Parasites are destroying colonies of ants in the Amazonian rainforest. The fungus latches on to carpenter ants as they cross the forest floor before returning to their nests high in the canopy. The fungus then grows inside the ants, taking over their bodies and releasing chemicals to alter their behaviour. The fungus slowly turns host creatures into zombies before killing them off. Some of the insects wander off to find fresh leaves, while others fall from the tree tops on to leaves nearer the ground. It is all part of the mechanism used by the fungus to ensure its spores are spread as far and wide as possible.
The final stage of the parasitic death sentence is particularly grim. The fungus will ‘guide’ the infected ant to a leaf and lock their mandibles in a ‘death grip’ around the central vein, immobilising themselves and locking the fungus in position. Once an ant has died, the fungus sprouts from its head and produces a pod of spores, which are dropped at night on to the forest floor. The fungus cannot grow high up in the canopy or on the forest floor, but infected ants often die on leaves midway between the two, where the humidity and temperature suit the fungus.
On a recent trip to the rainforest four new species in the genus Ophiocordyceps were found by David Hughes, from Penn State University, and Harry Evans, from the Centre for Agriculture and Biosciences International in Surrey. Their results have been published in the online journal PLoS ONE.
Scientists are not clear how the fungus controls the ants, but know that it releases alkaloid chemicals into the insect as it consumes it from the inside. The four new species all come from the rainforest in south-eastern Brazil, which is the most heavily degraded biodiversity hotspot on the planet. Ninety-two percent of its original coverage is gone. According to the scientists each of the species is highly specialised on one ant species and has a suite of adaptations and spore types to ensure infection.The life-cycle of these fungi that infect, manipulate and kill ants before growing spore producing stalks from their heads is remarkably complicated.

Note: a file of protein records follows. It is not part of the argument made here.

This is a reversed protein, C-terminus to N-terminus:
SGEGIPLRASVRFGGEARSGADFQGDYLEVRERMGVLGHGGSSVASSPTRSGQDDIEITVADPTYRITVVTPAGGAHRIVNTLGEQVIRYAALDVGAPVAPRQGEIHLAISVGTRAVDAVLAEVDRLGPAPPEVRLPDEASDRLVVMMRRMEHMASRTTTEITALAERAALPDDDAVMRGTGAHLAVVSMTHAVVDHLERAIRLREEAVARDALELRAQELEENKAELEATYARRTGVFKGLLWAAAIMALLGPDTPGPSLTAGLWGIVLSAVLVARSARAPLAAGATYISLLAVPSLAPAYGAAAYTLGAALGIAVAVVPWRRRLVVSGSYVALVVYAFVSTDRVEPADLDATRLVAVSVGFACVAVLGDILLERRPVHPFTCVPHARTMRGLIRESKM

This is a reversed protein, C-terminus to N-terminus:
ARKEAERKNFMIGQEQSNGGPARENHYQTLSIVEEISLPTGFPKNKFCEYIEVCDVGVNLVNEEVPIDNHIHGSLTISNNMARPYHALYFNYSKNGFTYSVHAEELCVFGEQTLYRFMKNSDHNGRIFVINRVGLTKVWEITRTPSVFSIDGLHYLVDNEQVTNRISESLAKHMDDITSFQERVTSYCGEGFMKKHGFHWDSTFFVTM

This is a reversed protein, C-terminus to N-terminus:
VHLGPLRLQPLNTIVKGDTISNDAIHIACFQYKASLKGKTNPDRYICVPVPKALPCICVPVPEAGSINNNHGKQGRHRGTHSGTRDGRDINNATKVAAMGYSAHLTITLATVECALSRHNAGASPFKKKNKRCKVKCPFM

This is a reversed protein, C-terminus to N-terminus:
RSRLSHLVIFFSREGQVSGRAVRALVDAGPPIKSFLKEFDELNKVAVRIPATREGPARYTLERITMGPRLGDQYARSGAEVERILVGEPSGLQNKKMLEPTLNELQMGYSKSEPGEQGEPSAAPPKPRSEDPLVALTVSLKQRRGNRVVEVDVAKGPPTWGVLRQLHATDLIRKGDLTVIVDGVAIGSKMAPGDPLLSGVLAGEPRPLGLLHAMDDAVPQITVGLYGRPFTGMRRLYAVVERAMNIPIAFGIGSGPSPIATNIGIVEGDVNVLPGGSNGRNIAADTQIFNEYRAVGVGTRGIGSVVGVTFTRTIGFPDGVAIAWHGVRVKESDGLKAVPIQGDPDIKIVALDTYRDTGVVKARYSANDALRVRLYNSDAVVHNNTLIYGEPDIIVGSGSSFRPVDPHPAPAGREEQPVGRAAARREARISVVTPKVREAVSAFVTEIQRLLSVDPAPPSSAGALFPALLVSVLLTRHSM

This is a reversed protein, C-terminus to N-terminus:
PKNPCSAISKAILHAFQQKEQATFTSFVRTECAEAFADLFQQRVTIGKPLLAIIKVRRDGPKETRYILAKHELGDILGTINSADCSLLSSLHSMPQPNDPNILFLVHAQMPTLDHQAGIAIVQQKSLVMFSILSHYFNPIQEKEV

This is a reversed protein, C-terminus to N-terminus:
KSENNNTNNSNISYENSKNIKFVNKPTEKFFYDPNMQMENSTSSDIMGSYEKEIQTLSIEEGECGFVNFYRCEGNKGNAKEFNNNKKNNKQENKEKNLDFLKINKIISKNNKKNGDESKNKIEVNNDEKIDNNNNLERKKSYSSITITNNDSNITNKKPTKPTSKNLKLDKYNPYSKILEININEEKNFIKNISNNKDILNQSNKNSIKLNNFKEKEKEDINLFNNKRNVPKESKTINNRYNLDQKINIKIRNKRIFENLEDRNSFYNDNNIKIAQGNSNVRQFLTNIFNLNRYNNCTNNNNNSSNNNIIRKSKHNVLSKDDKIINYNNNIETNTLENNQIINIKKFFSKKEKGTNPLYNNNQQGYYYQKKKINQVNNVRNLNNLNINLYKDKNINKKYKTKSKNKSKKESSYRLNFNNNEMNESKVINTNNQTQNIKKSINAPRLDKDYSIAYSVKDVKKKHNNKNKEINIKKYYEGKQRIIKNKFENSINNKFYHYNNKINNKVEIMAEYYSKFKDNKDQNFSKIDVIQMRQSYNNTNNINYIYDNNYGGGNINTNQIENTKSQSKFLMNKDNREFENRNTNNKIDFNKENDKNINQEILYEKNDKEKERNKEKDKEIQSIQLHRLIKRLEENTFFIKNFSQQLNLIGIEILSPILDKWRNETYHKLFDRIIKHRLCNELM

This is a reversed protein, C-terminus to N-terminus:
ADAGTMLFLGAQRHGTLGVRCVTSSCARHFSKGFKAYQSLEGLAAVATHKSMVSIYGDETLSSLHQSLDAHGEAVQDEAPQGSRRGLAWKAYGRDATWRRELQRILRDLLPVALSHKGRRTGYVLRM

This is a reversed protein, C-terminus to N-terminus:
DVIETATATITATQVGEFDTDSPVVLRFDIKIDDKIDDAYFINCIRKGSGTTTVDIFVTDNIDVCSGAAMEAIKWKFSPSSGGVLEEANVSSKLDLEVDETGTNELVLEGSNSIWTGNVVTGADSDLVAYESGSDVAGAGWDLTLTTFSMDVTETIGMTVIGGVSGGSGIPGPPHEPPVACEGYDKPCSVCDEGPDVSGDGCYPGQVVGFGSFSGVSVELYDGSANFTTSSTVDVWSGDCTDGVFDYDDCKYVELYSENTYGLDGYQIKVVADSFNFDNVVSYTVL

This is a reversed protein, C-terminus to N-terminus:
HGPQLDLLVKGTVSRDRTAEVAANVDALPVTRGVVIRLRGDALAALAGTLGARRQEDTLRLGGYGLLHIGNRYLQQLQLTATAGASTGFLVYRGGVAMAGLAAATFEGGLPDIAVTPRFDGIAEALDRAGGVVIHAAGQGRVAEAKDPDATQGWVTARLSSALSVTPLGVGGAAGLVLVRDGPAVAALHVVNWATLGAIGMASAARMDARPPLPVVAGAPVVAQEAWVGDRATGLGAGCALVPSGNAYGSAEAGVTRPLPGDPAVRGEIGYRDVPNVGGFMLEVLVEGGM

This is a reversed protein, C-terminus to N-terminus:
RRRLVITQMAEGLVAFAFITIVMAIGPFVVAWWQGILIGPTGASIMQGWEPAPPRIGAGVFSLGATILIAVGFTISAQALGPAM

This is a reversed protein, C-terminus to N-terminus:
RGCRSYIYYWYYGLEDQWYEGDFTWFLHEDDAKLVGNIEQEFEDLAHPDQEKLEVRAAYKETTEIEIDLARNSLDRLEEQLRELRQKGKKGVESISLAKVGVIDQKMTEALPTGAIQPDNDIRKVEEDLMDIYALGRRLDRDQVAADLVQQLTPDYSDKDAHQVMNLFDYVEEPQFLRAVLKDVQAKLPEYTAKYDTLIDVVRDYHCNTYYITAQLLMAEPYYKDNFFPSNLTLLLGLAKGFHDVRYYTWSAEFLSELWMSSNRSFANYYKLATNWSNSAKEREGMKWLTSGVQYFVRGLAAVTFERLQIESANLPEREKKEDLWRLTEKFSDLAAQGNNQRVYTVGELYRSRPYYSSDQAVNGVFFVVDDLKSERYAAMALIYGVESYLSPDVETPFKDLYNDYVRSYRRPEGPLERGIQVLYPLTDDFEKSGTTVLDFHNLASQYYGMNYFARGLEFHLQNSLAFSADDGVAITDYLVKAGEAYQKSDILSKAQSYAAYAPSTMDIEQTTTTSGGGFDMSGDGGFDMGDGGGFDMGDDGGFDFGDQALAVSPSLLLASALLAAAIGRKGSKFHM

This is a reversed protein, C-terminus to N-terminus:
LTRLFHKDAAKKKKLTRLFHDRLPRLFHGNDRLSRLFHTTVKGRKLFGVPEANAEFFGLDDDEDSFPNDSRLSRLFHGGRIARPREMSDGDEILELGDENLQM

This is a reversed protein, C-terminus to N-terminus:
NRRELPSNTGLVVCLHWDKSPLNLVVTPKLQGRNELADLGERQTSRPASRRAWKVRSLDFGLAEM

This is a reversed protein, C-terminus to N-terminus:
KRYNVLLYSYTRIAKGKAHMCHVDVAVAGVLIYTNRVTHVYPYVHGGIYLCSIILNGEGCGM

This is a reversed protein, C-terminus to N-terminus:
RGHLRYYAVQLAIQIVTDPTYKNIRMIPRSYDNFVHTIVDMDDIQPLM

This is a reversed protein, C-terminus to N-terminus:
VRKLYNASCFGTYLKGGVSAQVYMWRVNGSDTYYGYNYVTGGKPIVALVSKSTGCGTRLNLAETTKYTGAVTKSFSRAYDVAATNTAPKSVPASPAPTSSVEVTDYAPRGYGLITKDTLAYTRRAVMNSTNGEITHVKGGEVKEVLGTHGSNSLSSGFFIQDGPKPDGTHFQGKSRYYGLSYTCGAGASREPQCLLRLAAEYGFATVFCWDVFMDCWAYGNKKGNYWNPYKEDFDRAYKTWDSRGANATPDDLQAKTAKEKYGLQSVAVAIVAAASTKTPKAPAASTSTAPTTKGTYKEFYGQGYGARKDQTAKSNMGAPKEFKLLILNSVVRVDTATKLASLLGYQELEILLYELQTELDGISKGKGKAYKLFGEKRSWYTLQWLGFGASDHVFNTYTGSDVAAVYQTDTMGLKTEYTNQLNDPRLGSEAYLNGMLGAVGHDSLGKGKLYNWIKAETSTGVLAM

The present work establishes the identification tools to move forward and ask how forest fragmentation affects such disease dynamics.
Last summer the oldest evidence of such parasites was found on the leaves of plants that grew in Messel, Germany, 48million years ago. The scientists have also found six species of the fungus in the rainforests surrounding Cairns, Australia. (Daily Mail)
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